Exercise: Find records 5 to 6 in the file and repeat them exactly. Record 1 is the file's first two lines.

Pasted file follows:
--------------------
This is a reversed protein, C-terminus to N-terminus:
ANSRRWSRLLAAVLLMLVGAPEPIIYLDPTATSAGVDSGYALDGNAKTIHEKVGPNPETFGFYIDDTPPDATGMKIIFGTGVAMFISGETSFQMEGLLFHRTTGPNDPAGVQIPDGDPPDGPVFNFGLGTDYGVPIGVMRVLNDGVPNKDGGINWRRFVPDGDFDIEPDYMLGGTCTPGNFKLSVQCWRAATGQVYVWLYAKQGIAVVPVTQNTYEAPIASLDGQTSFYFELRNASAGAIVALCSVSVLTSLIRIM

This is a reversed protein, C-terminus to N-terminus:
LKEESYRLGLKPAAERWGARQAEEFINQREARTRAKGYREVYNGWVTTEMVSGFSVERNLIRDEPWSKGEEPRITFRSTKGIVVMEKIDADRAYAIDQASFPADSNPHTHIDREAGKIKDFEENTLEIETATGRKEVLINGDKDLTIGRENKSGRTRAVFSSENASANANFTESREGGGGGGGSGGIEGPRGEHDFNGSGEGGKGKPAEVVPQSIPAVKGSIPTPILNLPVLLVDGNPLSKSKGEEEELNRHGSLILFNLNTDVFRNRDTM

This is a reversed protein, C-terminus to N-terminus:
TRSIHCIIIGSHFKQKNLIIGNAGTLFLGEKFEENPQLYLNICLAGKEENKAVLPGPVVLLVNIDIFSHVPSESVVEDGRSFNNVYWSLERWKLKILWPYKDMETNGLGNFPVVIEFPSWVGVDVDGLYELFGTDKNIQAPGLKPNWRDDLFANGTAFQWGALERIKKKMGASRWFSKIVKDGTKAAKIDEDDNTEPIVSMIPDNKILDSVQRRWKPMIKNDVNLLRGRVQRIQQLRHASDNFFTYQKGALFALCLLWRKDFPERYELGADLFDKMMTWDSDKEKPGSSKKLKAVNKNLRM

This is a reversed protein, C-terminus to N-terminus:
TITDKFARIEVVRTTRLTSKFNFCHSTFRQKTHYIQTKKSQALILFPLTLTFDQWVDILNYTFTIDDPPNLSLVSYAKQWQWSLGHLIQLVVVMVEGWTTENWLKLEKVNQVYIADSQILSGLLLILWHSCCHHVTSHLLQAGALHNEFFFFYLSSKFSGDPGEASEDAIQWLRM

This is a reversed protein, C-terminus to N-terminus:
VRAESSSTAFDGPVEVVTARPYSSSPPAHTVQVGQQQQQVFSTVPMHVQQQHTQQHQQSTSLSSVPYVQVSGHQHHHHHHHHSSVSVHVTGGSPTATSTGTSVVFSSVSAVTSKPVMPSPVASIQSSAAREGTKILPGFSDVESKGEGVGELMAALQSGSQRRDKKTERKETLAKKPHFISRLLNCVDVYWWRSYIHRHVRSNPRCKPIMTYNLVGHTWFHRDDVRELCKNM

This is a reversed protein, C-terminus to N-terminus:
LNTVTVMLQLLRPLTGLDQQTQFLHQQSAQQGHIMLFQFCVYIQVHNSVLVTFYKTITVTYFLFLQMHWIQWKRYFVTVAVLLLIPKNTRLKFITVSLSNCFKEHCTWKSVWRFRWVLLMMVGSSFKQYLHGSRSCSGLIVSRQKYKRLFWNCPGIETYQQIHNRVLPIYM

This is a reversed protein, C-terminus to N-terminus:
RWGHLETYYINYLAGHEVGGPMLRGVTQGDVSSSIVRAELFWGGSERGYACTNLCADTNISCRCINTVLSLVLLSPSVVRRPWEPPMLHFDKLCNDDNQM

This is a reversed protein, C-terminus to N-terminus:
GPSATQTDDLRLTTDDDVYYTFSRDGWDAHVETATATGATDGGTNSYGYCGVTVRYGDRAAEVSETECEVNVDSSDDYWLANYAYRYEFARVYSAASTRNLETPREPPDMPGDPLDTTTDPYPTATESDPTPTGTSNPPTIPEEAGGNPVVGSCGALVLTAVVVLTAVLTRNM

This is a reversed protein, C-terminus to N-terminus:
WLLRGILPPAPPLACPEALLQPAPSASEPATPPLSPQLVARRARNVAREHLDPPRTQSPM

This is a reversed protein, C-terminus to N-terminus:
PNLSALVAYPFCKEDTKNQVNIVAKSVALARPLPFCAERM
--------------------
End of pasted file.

This is a reversed protein, C-terminus to N-terminus:
VRAESSSTAFDGPVEVVTARPYSSSPPAHTVQVGQQQQQVFSTVPMHVQQQHTQQHQQSTSLSSVPYVQVSGHQHHHHHHHHSSVSVHVTGGSPTATSTGTSVVFSSVSAVTSKPVMPSPVASIQSSAAREGTKILPGFSDVESKGEGVGELMAALQSGSQRRDKKTERKETLAKKPHFISRLLNCVDVYWWRSYIHRHVRSNPRCKPIMTYNLVGHTWFHRDDVRELCKNM

This is a reversed protein, C-terminus to N-terminus:
LNTVTVMLQLLRPLTGLDQQTQFLHQQSAQQGHIMLFQFCVYIQVHNSVLVTFYKTITVTYFLFLQMHWIQWKRYFVTVAVLLLIPKNTRLKFITVSLSNCFKEHCTWKSVWRFRWVLLMMVGSSFKQYLHGSRSCSGLIVSRQKYKRLFWNCPGIETYQQIHNRVLPIYM